Red Lion, Evenley

A letter arrived.  Not an email.  Not a text message.  Not even a telegram or a greeting card.  A letter, hand written, addressed to me, and delivered to the office.

Of course, I remember the days before this eloquent and pulchritudinous form of communication was rudely re-branded snail mail. Nowadays, I have to admit that I cannot recollect the last time I received a hand written letter.  This particular letter resulted in an uncommon sequence of events that lead me to Tingewick, a pretty country village in Buckinghamshire.

Tingewick, close to the intersection of the three counties of Bucks, Northants, and Oxon, is an architectural melting pot.  16th century thatched cottages huddle awkwardly next to 1940’s council houses like new kids meeting at school.  Grand mansions look down on their tiny peers who appear to doff their tiled roofs in deference.  Residents include a well known rock guitarist, a lottery winner, and my estranged Godmother.

Architecturally diverse - Tingewick

It is a long time since the contents of any communication have offered so much surprise.  My mother died in 1965, just 14 months after I was born.  I never knew her, but have always been curious about what she was like.  My dad, who I think never got over her death, passed away in 2003.  Since then I have found out much more about my mum from people I knew equally little of.  The first of these were friends of my mum and dad who spotted the obituary notice in the Daily Telegraph.  We met them in deepest Surrey where my mum is buried.

Is this my Godmother’s house….or the rock guitarist's?  Go on!  Have a guess!

But this beguiling letter contained an even greater connection, a Godmother I didn’t know I had, whom I had not seen for over 40 years, and had no memory of.  I was nervous before we met.  I brought my mum and dads’ wedding album to show.  She already had pictures from it.  In the album I found an invite addressed to my mum, to a wedding that turned out to be the very Pam and Graham whose hospitality we were enjoying right there!  Both in rude health and extremely jolly.  Proof positive that we had indeed met before, albeit when I was less than 2 years old.  Pam worked with my mum at an advertising agency in Berkeley Square (London) in the 50’s and they both got married (not to each other) and gave birth within a couple of years of each other.  Pam’s daughter, Nicola, 10 months older than I, had married Ian and had two sons Ollie and Ali (Alastair, by coincidence).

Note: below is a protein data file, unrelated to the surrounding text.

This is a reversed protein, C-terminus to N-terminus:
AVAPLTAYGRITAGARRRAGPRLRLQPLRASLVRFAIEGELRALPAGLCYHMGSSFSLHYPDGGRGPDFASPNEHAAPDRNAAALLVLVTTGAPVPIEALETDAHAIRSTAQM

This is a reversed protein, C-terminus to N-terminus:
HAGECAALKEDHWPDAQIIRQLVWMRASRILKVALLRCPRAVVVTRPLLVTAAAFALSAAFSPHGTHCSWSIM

All of which resulted in a Saturday evening at the Red Lion in Evenley, just 5 miles west of Tingewick, and near to Brackley.  The Red Lion is a nice country pub overlooking a village cricket green.  If your spaceship landed there from Mars, you would know instantly that you were in rural England if you had read an English book, seen any of John Constable’s paintings, or looked at any biscuit tin lid.

FIRE!  Oh it’s nice actually…

Despite being a very traditional pub, it had gastronomic aspirations including fancy dishes of local game.  We wondered if the pheasant on the menu was the one we had just run over on the road outside (for the personality donors amongst you that was a joke).  I opted for the roasted stuffed guinea fowl which, on this chilly November evening, was wrapped in a warm jacket of crisp bacon.  I found the fowl far from foul, but slightly overcooked.  Otherwise it was excellent, and no discernable flavours of Pirelli.

Graham, me, Pam, Fred

If you drink beer I can recommend the Marston’s Pedigree.  If you drink wine, stick to the cheaper end of the menu.  Our first choice (which I thought might go quite well with game) was a Nuit St Georges, Henri de Villamont 2005.  This pub is not set up to serve fine wine and so I was not surprised to find that this was far from fine wine.  The glasses were cheap, which I can tolerate, but filthy, which I cannot.  First job was to take spit and napkin to the stemware, which is not good for a wine costing £29.95.  For the record it was a little sharp, but otherwise pleasant, with wild strawberry, smoked wood and conference pear the attractive parts of a massively over-priced bouteille.

Over-priced, over sharp, and over here….

Our second bottle was a much greater success, being of similar quality but at only £10.95, at the opposite, and more attractive end of the value spectrum.  I liked the Esperanza Merlot 2006 from Mendoza, which displayed darker fruits particularly blackberry, and tasted much jollier than its French cousin twice removed.

Another Argentinean beauty (no, not Diego!)

The food turned out to be much less pretentious than the menu had portrayed it.  Good, honest, local, tasty.  The veg was simply, but perfectly cooked.  The vanilla and white chocolate brulée was superb.

So stick to beer and local food and you will enjoy the Red Lion immensely.  If you do stray on to the wine list, stay at the cheap end.

Red Lion.  39, The Green, Evenley, Brackley, Northants NN13 5SG.
T: +44 (0)1280 703 469

One Response to “Red Lion, Evenley”

  1. Confessions of a Wino » Blog Archive » Château Sainte Croix des Egrons 2005 Says:

    […] one aperture in my life opens, another closes.  Having recently discovered a long lost Godmother, today I learnt that my Godfather (unrelated) has passed […]

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